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Caring for your rabbit



Hay and grass are the MOST IMPORTANT PART of your rabbit’s diet and MUST be provided at all times.

The fibre in it keeps the digestive tract working normally and chewing it helps to prevent the teeth form becoming too long. Handfuls of fresh long grass can be given if the rabbit doesn’t graze in the garden but DO NOT feed lawn mower cuttings.


Fresh Foods

are the SECOND MOST IMPORTANT PART of a rabbit’s diet and should be given daily. In the summer let your bunny graze as much as possible. If you have not fed greens before, introduce your bunny to hay first so that the digestive system gets used to the higher level of fibre. This will reduce the risk of diarrhoea. Introduce greens gradually, adding a new variety every few days – if one causes diarrhoea then eliminate it from the diet. Feed at least three leafy green foods daily, about ONE tightly packed cup per Kg of rabbit. Try carrot tops, dandelion leaves and flowers, kale, peppers, cabbage, broccoli, carrots, pea pods and sprouts.


Rabbit Mix

is the least important part. These are high in calories, low in volume and fibre, and do not need much chewing. They can cause obesity, which is now a serious problem amongst the rabbit population, liver, dental and kidney disease, and soft faeces. Ideally, they should not be fed at all and kept only as spare. Offer only small amounts for limited periods of time so your bunny still has plenty of space to eat hay and greens, and do not keep topping up the bowl or he will only eat his favourite bits! The fibre pellets are preferable to the mixes for this reason.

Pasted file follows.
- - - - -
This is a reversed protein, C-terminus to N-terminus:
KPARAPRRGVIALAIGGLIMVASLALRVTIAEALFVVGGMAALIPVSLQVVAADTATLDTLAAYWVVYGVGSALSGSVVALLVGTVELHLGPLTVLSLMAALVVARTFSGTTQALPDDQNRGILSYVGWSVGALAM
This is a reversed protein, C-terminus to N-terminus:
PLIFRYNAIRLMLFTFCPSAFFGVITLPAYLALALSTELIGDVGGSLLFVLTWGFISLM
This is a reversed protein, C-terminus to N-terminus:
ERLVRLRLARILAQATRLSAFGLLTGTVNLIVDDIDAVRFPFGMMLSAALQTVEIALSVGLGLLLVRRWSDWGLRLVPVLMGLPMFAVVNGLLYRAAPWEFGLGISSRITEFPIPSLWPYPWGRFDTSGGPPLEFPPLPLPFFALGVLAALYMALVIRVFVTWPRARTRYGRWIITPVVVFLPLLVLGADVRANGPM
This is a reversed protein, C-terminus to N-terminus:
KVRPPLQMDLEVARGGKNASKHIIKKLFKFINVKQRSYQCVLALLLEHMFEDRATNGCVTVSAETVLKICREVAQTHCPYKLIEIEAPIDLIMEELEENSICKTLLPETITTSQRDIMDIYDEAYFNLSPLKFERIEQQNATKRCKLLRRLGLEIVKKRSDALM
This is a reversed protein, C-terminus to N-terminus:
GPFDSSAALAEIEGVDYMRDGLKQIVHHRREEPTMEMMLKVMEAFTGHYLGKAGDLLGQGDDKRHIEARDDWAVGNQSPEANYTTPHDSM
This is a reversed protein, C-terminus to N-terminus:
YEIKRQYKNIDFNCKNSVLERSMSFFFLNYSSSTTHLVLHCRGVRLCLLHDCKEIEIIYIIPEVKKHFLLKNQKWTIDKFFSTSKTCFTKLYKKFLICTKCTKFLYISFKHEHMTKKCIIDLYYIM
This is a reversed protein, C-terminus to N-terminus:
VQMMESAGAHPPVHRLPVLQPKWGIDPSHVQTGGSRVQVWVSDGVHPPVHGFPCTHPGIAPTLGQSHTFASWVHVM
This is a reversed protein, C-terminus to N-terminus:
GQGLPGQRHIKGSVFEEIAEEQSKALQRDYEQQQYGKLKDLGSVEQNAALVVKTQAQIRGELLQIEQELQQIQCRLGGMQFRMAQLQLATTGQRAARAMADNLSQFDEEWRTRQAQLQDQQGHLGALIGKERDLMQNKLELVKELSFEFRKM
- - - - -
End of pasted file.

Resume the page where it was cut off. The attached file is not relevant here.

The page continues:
must be available at all times, changed daily, and kept defrosted in winter and should be offered in a bowl and bottle. BRANCHES of apple or other fruit trees are also useful for rabbits to gnaw on. You can tell if your rabbit has a suitable diet by the droppings which should resemble dark, plump raisins.



Hutches must give the bunny plenty of space to move around, be well ventilated and sheltered from rain and direct sunlight (heat stress can be rapidly fatal). Exercise is vital. Either in a run ideally attached to the hutch or in the house – but any wires, which the rabbit might chew, need to be rabbit-proofed with plastic tubing. ‘House bunnies’ are becoming very popular. They are easy to litter train (do not use clay litter as it can block the gut if the rabbit eats it). They still need their own home cage where they feel secure. This should be left open at all times.



Always support the hind quarters to prevent serious back injuries. It is best to grasp the scruff or under the chest and place your other hand under the back legs. Practice near the floor so if your bunny jumps he does not have far to fall.


Medical Problems


Dental Disease

is what we most often see at the surgery. The most common complaint is that the rabbit is not eating, but eye infections and abscesses are also found. Incisors (front teeth) can be trimmed or removed if they become overgrown, but the molars (back teeth) often cannot be treated successfully. Rabbit teeth are continually growing and proper diet i.e. hay/grass is VITAL to keep them worn down. Many rabbits eventually have to be put to sleep because of tooth problems.